Behind the Scenes at Bernie Madoff’s: A Parable

Bernie Madoff
Image Credit: <a href="">Thierry Ehrmann</a>

Matthew 25:14-30

Its like Bernie Madoff leaving on a trip, called his employees and entrusted them with his fortune. He gave one of them $81.5 million. He gave another $32.6 million. And to a third he gave $16.3 million. Then he left.

The one with $81.5 million went off and invested it, and doubled the money. The one with $32.6 million also invested it and doubled the money. But the one with the $16.3 million went home and stuffed it under the mattress.

After a long while, Madoff came home and called them all in to audit their accounts. So the one who had started off with $81.5 million came in with $163 million and said, “Look, I’ve doubled your money.” And the Madoff said, “Well done! Dang, you’re good! Since you’ve done so well with this little bit, you’re getting a promotion! And, by the way, you should come to my office New Year’s eve party.”

Then the next employee, who started with $32.6 million came in and said, “Look, here’s your money doubled: $65.2 million.” And Madoff again replied, “Well done! Dang, you’re good, too! Since you’ve done so well with this little bit, you’re getting a promotion. And, by the way, you should come to my office New Year’s eve party.”

So it was the third employee’s turn, the one who started with just $16.3 million. He came in and said, “Boss, I know you’re a hard-ass, and you’re a robber baron, and you’re the worst kind of venture capitalist. I was so afraid of losing any of your money, I kept the whole wad under my mattress, and here it is, safe and sound.”

Madoff replied, “You lazy bastard! If you knew that I’m the worst sort of venture capitalist and a robber baron you should have at least put the money into a CD so I could have had some interest on it. Your fired! I’m reallocating your money to the guy with the $163 million. It takes money to make money, but I’m going to wring every penny out of the little guys. And send this no-good former employee to slums where he can cry and worry himself to death.”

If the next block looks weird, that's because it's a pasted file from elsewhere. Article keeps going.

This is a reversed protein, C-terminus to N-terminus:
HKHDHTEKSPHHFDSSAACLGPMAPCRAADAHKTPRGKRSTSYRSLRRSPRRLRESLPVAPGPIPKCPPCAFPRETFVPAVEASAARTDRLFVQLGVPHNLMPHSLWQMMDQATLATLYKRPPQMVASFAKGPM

Again we have the kind of story that is traditionally interpreted as an allegory in which the Madoff character stands for God, the Christians are the employees, and somehow, this situation is supposed to be like heaven.

But this story doesn’t sound like any kind of heaven, and if the world’s Madoffs are stand-ins for God, it’s a religion to which only the Madoffs would willingly ascribe. So what’s really going on here?

This is the third of four apocalyptic parables Jesus tells in Matthew’s gospel following his teach-in at the temple. As such, it’s not about what the kingdom of heaven is like, but what it’s like at the apocalyptic moment on the verge of that kingdom.

Jesus has already admonished his followers to be able to read the world’s signs of the approaching change in the same way changes in a fig tree indicate the approaching change of season (Matt 24:32-33). These four parables are the signs. And they’re not meant to be cryptic. They’re pretty obvious. Then and now. They’re signs that the present reality is simply unsustainable. Madoff’s ponzi scheme fell apart.

Note, this is not just sour grapes at some people being rich. It’s about a social order that leaves people with only two options: Either participate in the robber baron’s crime or live in a state of perpetual weeping and anxiety. Either choice is a losing proposition: to be complicit in the crimes against humanity is to be swept from power when the whole thing crashes (as it will in the next parable). But the one who ends up in crying and worry has been worried all along. So his situation is the same whether he’s in or out of the robber baron’s graces.

So the sign that the kingdom is near is the simultaneous widening of the gap between the haves and the have-nots, and the narrowing of options to the two end states of complicity in inhumanity on one hand, or misery and fear on the other.

At that point, where people have been reduced to the point of having nothing to lose, a third option becomes thinkable: leaving the old social, political, and economic system altogether and letting the cards fall where they may. And that is exactly what Jesus was contemplating on the Mount of Olives.

Two days later, he’d be crucified.

A generation later, the temple would lie in ruins.

Who knows what empire may fall tomorrow.

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